Dole Food Co. has said the sale of its global packaged food and Asian fresh businesses to Itochu Corp. will cut its debt and allow it more “flexibility” to look at growth opportunities.

The US produce group announced the US$1.7bn deal yesterday (18 September), following admissions from both companies last week that they were in talks over the assets.

Dole’s business will now comprise its North American and European fruit businesses and its North American vegetables division.

On a conference call following the announcement of the transaction yesterday, David DeLorenzo, Dole’s president and CEO, said expected cost savings from the deal should result in savings of US$50m annually. This would reduce net debt to around $200m, he added.

“This will involve reducing the size and scope of corporate overheads and realigning [Dole’s] remaining fruit and vegetable business.”

DeLorenzo said the $50m annual savings will “ensure our earnings are optimised”, adding that the company sees a number of options internally for growth.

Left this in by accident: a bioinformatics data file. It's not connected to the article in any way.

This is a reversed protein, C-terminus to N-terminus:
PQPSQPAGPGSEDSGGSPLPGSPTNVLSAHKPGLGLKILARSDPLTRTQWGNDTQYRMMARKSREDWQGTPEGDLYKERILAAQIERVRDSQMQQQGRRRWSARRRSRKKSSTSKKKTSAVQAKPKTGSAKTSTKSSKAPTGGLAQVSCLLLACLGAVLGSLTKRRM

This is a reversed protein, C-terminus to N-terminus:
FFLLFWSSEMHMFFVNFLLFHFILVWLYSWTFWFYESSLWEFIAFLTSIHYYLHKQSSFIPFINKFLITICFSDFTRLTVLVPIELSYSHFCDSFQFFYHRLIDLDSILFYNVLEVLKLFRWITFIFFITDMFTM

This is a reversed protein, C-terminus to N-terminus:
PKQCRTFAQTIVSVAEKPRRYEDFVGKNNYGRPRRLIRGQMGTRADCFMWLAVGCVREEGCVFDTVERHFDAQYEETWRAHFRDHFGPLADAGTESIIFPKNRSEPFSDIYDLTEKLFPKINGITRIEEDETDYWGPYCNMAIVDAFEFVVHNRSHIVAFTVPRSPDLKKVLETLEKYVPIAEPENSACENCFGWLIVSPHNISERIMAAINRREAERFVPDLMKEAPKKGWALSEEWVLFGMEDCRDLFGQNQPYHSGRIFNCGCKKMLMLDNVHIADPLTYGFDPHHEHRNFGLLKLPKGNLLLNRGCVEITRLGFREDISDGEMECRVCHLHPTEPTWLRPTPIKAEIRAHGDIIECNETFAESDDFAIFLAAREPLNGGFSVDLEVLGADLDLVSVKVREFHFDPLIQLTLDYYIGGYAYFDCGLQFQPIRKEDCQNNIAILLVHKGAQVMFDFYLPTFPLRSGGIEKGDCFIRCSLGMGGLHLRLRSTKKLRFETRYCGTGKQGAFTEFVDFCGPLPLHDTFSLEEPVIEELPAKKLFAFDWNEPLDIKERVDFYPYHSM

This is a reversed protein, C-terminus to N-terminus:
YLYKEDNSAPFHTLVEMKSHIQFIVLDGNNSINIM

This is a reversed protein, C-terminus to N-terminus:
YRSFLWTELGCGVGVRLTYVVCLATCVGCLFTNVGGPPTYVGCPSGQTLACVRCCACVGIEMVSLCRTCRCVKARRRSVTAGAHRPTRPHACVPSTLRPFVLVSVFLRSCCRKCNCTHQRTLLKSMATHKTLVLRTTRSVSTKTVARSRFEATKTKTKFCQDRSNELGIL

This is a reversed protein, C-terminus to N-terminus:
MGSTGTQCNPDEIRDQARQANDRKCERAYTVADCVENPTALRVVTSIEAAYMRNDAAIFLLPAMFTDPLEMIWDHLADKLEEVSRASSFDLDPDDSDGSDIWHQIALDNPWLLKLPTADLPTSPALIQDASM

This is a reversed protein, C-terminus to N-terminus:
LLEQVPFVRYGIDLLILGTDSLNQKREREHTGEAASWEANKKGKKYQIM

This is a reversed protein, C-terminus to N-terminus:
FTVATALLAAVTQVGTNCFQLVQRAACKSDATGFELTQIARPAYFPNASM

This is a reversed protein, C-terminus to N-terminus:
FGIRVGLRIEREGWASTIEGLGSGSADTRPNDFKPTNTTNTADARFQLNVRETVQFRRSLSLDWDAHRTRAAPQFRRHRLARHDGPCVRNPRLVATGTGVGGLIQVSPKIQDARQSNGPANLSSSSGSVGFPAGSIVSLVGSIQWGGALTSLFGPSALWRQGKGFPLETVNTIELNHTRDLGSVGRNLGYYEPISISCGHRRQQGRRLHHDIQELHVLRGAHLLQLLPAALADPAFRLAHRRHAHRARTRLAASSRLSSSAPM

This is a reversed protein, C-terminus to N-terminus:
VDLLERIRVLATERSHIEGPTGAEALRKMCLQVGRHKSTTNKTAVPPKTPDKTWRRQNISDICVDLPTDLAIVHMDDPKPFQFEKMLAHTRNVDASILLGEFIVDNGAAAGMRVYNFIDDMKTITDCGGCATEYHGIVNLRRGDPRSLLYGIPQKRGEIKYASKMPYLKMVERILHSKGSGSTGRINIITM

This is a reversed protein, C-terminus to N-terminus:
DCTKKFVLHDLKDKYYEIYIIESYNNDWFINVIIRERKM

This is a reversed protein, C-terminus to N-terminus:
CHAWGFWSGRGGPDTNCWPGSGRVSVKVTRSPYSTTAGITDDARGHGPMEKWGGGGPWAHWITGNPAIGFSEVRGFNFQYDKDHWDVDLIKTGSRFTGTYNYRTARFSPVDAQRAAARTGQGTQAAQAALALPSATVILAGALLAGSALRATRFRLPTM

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“We do see a lot of opportunity for growth in a number of areas of our business in South America, those markets are improving, in Chile, we have a nice business in Africa. And in South Africa where in the past we have seen opportunities but we haven’t been growing too quickly and also in organics. So there are lots of internal opportunities that we see and we will have the flexibility to go beyond that if something looks attractive.”

DeLorenzo said the company was not looking at selling any other of its assets at the present time.

“Right now we are fully looking at trying to finalise this transaction so we are not looking at anything at this moment. We have had during this process a number of discussions in a number of areas, but going forward in the next few months we are concentrating on this transaction.”

Janney analyst Jonathan Feeney said the timing of the spin-off reflects a “bullish outlook” for Dole’s banana business.

“While prolonged weakness in Europe has depressed results in global bananas for some time and macro headwinds remain, we don’t believe there is any reason to anticipate any marginal deterioration in the industry’s return profile in recent years, which is what is emphatically reflected in valuation. Recently good trends in European spot banana prices and signs of tightening supply could provide catalysts in the months ahead.”

BB&T Capital Markets analyst Heather Jones increased her full-year 2012 EPS estimate slightly to $1.31 from $1.30, and introduced a full-year 2013 estimate of $1.20.